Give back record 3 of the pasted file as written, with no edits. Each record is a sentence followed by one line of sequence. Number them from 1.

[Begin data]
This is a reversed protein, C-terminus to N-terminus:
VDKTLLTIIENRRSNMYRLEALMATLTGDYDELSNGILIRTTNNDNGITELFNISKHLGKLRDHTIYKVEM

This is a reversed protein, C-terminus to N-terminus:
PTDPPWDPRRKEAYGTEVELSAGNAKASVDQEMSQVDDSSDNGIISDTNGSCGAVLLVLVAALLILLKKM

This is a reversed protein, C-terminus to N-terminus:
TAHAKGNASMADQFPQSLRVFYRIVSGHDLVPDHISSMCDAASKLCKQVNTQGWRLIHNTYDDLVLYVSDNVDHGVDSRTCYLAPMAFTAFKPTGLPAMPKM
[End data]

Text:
This is a reversed protein, C-terminus to N-terminus:
TAHAKGNASMADQFPQSLRVFYRIVSGHDLVPDHISSMCDAASKLCKQVNTQGWRLIHNTYDDLVLYVSDNVDHGVDSRTCYLAPMAFTAFKPTGLPAMPKM